The Technomigration excerpt: the Digital Freedom Party

Feeling the spirit hit me, I found a patch of unsoiled grass, crossed my legs under me and spun to the ground. I locked my ankles over my knees and straightened my back, my chakras aligning. I focused on my breathing, in… and out… until my thoughts silenced, and I stared at the stars on the inside of my eyelids. The breeze played through the green folds of my dhoti—autumn’s kiss of change.

I could see images of Kolkata as it had stood during my earlier life on the Earth, floating out of the mine—the hairs prickled on my nape—the high towers that had lifted us from our perversion of the land, into the purity of the air (that too an illusion cast by the Eco-Dome enclosing the city). People spilled out of the buildings, clogging the streets during lunch hour—watching from above, it looked like the buildings were inhaling as the crowds were sucked back inside.

Everyone had lived in corporate housing; it made sense. The society we had been born into was a perfect machine, so there was never any ambiguity about what we should do. But even then, we had forgotten where we had come from. I don’t think many people even thought about where we were going. All they could see was what was in front of them: the Government domesticating all of us, feeding us into the Corporations. But what else was there to do? We were cut off from the Galactic Empire, doomed to do the office-work of the Corporations as they gathered wealth throughout the Galaxy. We would hear stories about all the goings-on out in space, but we were just sated with the leavings of the Corporations as they divided their wealth among us. They bought our obedience like we were trained animals, and as long as we stayed inside the bubble, we had no reason to complain, no choices to make…

Ideas were floating around like mosquitoes in the air, alighting on my skin not to suck my blood, but rather to donate blood of their own. Were they my own thoughts? Or was I aligned with the Earth’s consciousness—a vessel for her ideas?

I once had found an archive of restricted material on the internet, last updated some two hundred years before I had been born. We were not supposed to go into the old areas of the internet—the Government controlled the internet’s accessibility, so I had to connect to a pirate internet port. Going through the boundary-less Xnet, I was ready to start my search through the list of so-called “heretical materials,” which contained some twenty-seven-million items.

It was dangerous for me to connect to any of the linked pages because the signal could be detected passing through the satellites, traceable back to me. I think that was the first time I really felt trapped, so I went looking for the pirates. Through some snooping I found their base of operation within my city, and they were more than happy to modify my computer, scrambling the signal so that if it was traced, it would be traced back to Honiko Basti, a prominent CEO.

I didn’t have enough time to look through all twenty-seven-million pages in the archive, so I narrowed the search down and began digging through all these forbidden ideas. One page—banned in the twenty-seventh century—really captured my attention. It spoke about something called Gaia Theory, saying that the Earth was a macro-level machine, and each form of life was meant to run a specific function within it. Human life was just a line of code combining with everything else to form a perfect system. Since the theory had been banned, humanity had replicated beyond its function—a virus tearing a hole in the system.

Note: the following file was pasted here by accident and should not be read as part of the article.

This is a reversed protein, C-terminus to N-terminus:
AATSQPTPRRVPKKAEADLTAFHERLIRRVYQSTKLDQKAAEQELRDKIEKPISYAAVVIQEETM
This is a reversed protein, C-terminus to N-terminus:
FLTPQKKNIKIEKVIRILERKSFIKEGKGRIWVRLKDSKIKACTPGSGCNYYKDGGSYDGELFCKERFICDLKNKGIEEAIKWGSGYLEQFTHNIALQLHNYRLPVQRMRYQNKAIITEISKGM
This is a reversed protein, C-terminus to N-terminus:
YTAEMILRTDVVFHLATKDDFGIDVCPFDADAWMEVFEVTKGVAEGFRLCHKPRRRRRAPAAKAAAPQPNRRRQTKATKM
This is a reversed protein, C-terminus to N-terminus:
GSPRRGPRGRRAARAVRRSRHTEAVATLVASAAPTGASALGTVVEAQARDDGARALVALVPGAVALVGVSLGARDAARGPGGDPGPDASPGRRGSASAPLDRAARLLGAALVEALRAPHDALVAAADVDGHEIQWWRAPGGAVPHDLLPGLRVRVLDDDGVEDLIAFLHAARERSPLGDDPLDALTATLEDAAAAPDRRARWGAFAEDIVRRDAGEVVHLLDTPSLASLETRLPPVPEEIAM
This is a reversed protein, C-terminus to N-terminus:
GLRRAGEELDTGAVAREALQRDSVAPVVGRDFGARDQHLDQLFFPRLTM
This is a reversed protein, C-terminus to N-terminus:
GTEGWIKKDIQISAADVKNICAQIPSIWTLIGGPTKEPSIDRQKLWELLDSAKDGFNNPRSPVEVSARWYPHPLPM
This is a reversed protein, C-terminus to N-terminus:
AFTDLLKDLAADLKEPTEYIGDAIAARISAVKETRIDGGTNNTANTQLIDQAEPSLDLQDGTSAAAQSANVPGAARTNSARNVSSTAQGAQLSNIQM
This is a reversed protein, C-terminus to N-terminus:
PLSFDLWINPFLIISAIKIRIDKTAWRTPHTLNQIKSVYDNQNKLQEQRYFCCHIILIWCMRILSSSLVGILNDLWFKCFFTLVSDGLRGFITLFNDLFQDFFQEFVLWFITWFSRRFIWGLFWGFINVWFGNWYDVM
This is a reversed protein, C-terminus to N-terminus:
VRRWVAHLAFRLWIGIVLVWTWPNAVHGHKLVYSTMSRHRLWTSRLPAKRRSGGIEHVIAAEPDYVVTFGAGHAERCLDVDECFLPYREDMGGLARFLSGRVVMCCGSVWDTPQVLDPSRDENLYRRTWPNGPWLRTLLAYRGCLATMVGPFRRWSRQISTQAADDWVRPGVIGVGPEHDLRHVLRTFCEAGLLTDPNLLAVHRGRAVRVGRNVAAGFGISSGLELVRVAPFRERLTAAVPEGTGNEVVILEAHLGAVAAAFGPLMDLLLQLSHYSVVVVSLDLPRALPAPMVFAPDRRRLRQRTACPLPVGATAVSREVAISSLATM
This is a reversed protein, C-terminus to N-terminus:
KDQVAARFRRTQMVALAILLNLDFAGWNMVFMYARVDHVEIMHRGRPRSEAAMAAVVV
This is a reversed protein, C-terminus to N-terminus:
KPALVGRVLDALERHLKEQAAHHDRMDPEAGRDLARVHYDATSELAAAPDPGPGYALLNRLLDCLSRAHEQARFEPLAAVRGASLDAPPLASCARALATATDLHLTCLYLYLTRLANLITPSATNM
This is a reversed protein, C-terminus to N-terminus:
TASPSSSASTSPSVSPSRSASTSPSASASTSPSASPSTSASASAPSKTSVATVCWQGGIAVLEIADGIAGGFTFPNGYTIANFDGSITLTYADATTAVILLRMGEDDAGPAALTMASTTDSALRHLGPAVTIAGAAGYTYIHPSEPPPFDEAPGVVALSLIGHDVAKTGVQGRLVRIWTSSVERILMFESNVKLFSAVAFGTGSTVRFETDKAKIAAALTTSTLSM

Once I read that page, I realized I already knew the words. I was just a function of the purpose of the world, not of society. It was like a spell had been cast to lift the fog; I had to share my discovery with others, so I went back to the pirates.

When I returned to work, it was nearly impossible for me to focus. A line of patients waited outside the door, each with a print-off of their medical status, and I would either refer them to a surgeon or fill out a prescription—pop, pop, pop, not enough time to study their faces. The ennui made my brain boil. Why was I wasting my time here when there were so many ideas to uncover?

The seed had been planted, and I started to spend more and more time at the pirates’ headquarters. They called themselves the Digital Freedom Party, and I felt no paranoia within their walls. We fought to express ourselves on the internet, and as the next generation grew up, they found our struggle. We experienced a renaissance as society’s focus shifted back to the Earth, tearing our eyes away from the Galaxy and its irrelevance.

Kids began running television stations and movie studios, giving news of what was happening in America or Europe, in Asia, Africa or Australia, instead of news from the Alpha Centauri system, from the mining towns of Europa Minor or the tropical resorts on Allux, in the Sirius system.

When the Government deemed the Earth’s population uncooperative, moving the Capital to the planet Centralia, and the Corporations followed, people found themselves in a quandary. How were they going to make a living without their jobs? The movies and documentaries about space exploration still inspired lust in them, despite our protests, so billions of people followed after the Corporations—all their tiny capsules hurtling through the void like a virus, spreading, spreading. When the dust finally settled, those of us who remained on the Earth were finally able to turn our eyes to what actually mattered.


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